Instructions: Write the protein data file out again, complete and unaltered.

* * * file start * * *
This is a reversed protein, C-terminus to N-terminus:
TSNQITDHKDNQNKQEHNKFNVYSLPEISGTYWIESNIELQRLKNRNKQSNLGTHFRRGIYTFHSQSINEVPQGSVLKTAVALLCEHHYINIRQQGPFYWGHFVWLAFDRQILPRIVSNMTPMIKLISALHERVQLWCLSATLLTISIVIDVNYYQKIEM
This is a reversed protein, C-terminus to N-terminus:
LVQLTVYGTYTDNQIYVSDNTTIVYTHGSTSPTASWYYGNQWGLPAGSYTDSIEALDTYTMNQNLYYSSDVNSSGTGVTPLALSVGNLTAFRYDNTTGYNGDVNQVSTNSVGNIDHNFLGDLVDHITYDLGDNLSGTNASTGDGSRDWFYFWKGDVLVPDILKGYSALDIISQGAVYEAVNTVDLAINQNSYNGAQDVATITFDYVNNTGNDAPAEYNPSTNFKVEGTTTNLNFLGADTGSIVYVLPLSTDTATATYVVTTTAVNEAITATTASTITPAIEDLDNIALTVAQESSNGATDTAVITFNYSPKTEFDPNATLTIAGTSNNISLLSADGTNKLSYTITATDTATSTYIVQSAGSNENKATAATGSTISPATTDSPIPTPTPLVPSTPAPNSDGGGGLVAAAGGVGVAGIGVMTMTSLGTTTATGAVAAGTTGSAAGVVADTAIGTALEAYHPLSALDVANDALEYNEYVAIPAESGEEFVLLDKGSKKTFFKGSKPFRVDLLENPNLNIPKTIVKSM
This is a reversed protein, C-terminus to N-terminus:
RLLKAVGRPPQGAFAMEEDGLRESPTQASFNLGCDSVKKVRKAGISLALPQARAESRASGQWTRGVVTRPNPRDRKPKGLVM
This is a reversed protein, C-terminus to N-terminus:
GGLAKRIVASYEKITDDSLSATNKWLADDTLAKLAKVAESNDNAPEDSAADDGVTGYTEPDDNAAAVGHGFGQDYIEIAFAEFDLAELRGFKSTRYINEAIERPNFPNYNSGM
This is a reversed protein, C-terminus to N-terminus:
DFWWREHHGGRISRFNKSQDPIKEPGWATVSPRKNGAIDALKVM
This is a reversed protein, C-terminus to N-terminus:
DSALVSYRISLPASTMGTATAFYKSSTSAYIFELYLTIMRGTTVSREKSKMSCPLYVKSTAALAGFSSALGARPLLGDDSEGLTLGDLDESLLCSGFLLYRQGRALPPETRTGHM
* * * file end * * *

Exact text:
This is a reversed protein, C-terminus to N-terminus:
TSNQITDHKDNQNKQEHNKFNVYSLPEISGTYWIESNIELQRLKNRNKQSNLGTHFRRGIYTFHSQSINEVPQGSVLKTAVALLCEHHYINIRQQGPFYWGHFVWLAFDRQILPRIVSNMTPMIKLISALHERVQLWCLSATLLTISIVIDVNYYQKIEM
This is a reversed protein, C-terminus to N-terminus:
LVQLTVYGTYTDNQIYVSDNTTIVYTHGSTSPTASWYYGNQWGLPAGSYTDSIEALDTYTMNQNLYYSSDVNSSGTGVTPLALSVGNLTAFRYDNTTGYNGDVNQVSTNSVGNIDHNFLGDLVDHITYDLGDNLSGTNASTGDGSRDWFYFWKGDVLVPDILKGYSALDIISQGAVYEAVNTVDLAINQNSYNGAQDVATITFDYVNNTGNDAPAEYNPSTNFKVEGTTTNLNFLGADTGSIVYVLPLSTDTATATYVVTTTAVNEAITATTASTITPAIEDLDNIALTVAQESSNGATDTAVITFNYSPKTEFDPNATLTIAGTSNNISLLSADGTNKLSYTITATDTATSTYIVQSAGSNENKATAATGSTISPATTDSPIPTPTPLVPSTPAPNSDGGGGLVAAAGGVGVAGIGVMTMTSLGTTTATGAVAAGTTGSAAGVVADTAIGTALEAYHPLSALDVANDALEYNEYVAIPAESGEEFVLLDKGSKKTFFKGSKPFRVDLLENPNLNIPKTIVKSM
This is a reversed protein, C-terminus to N-terminus:
RLLKAVGRPPQGAFAMEEDGLRESPTQASFNLGCDSVKKVRKAGISLALPQARAESRASGQWTRGVVTRPNPRDRKPKGLVM
This is a reversed protein, C-terminus to N-terminus:
GGLAKRIVASYEKITDDSLSATNKWLADDTLAKLAKVAESNDNAPEDSAADDGVTGYTEPDDNAAAVGHGFGQDYIEIAFAEFDLAELRGFKSTRYINEAIERPNFPNYNSGM
This is a reversed protein, C-terminus to N-terminus:
DFWWREHHGGRISRFNKSQDPIKEPGWATVSPRKNGAIDALKVM
This is a reversed protein, C-terminus to N-terminus:
DSALVSYRISLPASTMGTATAFYKSSTSAYIFELYLTIMRGTTVSREKSKMSCPLYVKSTAALAGFSSALGARPLLGDDSEGLTLGDLDESLLCSGFLLYRQGRALPPETRTGHM